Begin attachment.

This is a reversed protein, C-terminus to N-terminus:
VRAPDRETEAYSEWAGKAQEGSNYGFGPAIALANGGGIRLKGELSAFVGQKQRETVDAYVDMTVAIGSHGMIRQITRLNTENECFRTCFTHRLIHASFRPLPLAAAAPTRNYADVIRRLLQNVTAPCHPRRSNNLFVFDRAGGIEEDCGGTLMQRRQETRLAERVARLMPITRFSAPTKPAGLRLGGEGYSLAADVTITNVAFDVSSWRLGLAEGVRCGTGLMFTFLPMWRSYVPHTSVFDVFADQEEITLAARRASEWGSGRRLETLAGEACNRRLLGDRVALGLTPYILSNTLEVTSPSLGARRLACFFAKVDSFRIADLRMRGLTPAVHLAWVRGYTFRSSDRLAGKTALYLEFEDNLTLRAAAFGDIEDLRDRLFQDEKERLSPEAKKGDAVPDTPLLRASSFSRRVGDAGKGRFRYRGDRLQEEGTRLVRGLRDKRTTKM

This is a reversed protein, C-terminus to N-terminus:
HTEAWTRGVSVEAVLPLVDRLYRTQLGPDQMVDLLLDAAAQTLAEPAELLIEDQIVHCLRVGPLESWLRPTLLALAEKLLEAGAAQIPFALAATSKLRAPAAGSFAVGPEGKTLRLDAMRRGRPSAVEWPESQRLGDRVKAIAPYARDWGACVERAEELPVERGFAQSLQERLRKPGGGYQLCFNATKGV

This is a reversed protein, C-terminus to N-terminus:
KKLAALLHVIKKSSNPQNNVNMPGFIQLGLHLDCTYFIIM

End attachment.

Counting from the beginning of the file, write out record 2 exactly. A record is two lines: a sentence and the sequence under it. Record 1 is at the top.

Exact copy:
This is a reversed protein, C-terminus to N-terminus:
HTEAWTRGVSVEAVLPLVDRLYRTQLGPDQMVDLLLDAAAQTLAEPAELLIEDQIVHCLRVGPLESWLRPTLLALAEKLLEAGAAQIPFALAATSKLRAPAAGSFAVGPEGKTLRLDAMRRGRPSAVEWPESQRLGDRVKAIAPYARDWGACVERAEELPVERGFAQSLQERLRKPGGGYQLCFNATKGV